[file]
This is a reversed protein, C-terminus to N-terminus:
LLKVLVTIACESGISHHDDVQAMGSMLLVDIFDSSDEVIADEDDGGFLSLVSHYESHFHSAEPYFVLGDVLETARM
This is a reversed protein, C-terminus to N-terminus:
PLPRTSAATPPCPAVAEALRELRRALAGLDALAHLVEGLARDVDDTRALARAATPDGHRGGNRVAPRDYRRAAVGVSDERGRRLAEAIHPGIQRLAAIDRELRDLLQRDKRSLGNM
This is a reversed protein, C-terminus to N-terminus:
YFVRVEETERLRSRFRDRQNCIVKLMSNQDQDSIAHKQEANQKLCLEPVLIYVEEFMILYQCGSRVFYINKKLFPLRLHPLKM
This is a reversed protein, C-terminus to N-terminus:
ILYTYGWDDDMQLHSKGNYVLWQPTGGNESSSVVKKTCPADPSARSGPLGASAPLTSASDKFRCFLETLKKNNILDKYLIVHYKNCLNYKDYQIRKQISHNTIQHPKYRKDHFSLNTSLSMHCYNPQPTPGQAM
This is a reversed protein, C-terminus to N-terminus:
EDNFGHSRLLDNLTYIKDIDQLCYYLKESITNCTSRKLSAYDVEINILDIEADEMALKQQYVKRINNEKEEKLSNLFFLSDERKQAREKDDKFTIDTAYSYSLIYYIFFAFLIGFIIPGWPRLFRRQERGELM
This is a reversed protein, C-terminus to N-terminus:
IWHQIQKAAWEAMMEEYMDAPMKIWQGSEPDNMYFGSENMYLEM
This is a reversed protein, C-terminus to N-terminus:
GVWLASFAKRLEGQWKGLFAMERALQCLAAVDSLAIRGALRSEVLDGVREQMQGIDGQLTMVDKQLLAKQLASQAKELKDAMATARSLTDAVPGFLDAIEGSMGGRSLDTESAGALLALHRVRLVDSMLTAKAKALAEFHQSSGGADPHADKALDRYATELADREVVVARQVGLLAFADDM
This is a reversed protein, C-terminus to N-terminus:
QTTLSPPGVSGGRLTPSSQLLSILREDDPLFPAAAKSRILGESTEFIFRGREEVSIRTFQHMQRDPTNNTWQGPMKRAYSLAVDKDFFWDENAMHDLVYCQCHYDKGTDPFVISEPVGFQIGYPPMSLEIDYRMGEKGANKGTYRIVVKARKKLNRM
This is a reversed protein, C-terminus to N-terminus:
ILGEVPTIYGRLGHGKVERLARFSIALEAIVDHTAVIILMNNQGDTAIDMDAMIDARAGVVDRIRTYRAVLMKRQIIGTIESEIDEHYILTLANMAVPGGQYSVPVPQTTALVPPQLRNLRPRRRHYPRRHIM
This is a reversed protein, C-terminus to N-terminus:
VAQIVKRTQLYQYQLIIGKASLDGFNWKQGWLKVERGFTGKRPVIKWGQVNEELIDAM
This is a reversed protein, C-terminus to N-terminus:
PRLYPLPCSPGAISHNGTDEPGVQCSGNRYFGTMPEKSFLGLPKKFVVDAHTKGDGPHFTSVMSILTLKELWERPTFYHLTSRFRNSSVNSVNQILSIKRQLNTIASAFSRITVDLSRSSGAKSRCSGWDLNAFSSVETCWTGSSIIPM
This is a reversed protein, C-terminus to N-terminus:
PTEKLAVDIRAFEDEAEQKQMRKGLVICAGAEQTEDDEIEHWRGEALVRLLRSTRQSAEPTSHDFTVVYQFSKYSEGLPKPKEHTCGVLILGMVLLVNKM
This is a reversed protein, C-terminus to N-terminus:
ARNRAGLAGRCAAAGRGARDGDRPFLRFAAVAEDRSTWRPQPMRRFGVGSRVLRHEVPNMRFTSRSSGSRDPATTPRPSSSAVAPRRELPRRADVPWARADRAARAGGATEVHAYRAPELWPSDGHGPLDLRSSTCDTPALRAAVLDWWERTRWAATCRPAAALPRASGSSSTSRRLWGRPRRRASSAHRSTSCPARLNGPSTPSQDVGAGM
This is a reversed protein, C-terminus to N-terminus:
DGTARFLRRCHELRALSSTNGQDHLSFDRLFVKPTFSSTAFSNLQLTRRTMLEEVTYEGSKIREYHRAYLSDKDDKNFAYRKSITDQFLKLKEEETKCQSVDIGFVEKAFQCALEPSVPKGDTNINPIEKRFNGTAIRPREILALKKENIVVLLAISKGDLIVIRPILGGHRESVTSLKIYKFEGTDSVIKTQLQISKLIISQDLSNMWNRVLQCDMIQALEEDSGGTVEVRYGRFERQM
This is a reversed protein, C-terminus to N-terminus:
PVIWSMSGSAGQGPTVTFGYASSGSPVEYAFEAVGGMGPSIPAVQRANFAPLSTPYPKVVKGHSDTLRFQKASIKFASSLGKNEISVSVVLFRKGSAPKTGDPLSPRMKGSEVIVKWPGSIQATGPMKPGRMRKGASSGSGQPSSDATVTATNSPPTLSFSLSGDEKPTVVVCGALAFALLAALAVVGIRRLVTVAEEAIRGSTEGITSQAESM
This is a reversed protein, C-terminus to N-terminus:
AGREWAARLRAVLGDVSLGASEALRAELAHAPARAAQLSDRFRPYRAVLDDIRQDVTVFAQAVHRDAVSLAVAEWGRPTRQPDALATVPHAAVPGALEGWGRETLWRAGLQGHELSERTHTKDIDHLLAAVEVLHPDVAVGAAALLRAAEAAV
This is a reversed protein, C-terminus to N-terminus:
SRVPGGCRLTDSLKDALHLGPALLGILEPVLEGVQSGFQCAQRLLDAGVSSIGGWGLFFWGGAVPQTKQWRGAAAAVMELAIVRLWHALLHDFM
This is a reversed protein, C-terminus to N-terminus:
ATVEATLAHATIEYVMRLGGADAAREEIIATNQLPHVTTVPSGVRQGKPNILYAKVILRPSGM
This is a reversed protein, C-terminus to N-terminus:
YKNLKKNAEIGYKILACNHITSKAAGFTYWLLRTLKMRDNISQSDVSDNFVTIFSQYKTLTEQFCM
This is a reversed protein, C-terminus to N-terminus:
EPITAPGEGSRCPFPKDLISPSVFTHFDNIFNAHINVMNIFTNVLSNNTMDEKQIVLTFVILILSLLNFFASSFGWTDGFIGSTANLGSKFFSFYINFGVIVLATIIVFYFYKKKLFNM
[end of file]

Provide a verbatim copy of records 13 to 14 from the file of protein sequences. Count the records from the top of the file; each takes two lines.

This is a reversed protein, C-terminus to N-terminus:
ARNRAGLAGRCAAAGRGARDGDRPFLRFAAVAEDRSTWRPQPMRRFGVGSRVLRHEVPNMRFTSRSSGSRDPATTPRPSSSAVAPRRELPRRADVPWARADRAARAGGATEVHAYRAPELWPSDGHGPLDLRSSTCDTPALRAAVLDWWERTRWAATCRPAAALPRASGSSSTSRRLWGRPRRRASSAHRSTSCPARLNGPSTPSQDVGAGM
This is a reversed protein, C-terminus to N-terminus:
DGTARFLRRCHELRALSSTNGQDHLSFDRLFVKPTFSSTAFSNLQLTRRTMLEEVTYEGSKIREYHRAYLSDKDDKNFAYRKSITDQFLKLKEEETKCQSVDIGFVEKAFQCALEPSVPKGDTNINPIEKRFNGTAIRPREILALKKENIVVLLAISKGDLIVIRPILGGHRESVTSLKIYKFEGTDSVIKTQLQISKLIISQDLSNMWNRVLQCDMIQALEEDSGGTVEVRYGRFERQM